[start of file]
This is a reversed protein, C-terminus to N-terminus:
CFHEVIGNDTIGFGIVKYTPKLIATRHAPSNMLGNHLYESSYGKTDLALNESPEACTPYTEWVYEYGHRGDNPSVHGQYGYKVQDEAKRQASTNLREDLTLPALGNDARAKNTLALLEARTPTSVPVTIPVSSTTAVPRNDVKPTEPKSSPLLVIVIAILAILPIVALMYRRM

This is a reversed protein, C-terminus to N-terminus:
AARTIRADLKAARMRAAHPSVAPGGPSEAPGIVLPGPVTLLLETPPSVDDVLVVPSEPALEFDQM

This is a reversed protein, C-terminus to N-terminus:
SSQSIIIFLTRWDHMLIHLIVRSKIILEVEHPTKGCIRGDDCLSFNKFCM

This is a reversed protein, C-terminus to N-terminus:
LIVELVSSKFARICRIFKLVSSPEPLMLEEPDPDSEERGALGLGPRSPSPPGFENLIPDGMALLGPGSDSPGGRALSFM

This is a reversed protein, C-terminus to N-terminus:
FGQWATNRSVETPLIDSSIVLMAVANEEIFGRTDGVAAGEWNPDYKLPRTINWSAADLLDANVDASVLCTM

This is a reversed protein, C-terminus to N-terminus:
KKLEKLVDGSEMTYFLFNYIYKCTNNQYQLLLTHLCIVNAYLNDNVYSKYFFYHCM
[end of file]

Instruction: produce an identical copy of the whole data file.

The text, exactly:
This is a reversed protein, C-terminus to N-terminus:
CFHEVIGNDTIGFGIVKYTPKLIATRHAPSNMLGNHLYESSYGKTDLALNESPEACTPYTEWVYEYGHRGDNPSVHGQYGYKVQDEAKRQASTNLREDLTLPALGNDARAKNTLALLEARTPTSVPVTIPVSSTTAVPRNDVKPTEPKSSPLLVIVIAILAILPIVALMYRRM

This is a reversed protein, C-terminus to N-terminus:
AARTIRADLKAARMRAAHPSVAPGGPSEAPGIVLPGPVTLLLETPPSVDDVLVVPSEPALEFDQM

This is a reversed protein, C-terminus to N-terminus:
SSQSIIIFLTRWDHMLIHLIVRSKIILEVEHPTKGCIRGDDCLSFNKFCM

This is a reversed protein, C-terminus to N-terminus:
LIVELVSSKFARICRIFKLVSSPEPLMLEEPDPDSEERGALGLGPRSPSPPGFENLIPDGMALLGPGSDSPGGRALSFM

This is a reversed protein, C-terminus to N-terminus:
FGQWATNRSVETPLIDSSIVLMAVANEEIFGRTDGVAAGEWNPDYKLPRTINWSAADLLDANVDASVLCTM

This is a reversed protein, C-terminus to N-terminus:
KKLEKLVDGSEMTYFLFNYIYKCTNNQYQLLLTHLCIVNAYLNDNVYSKYFFYHCM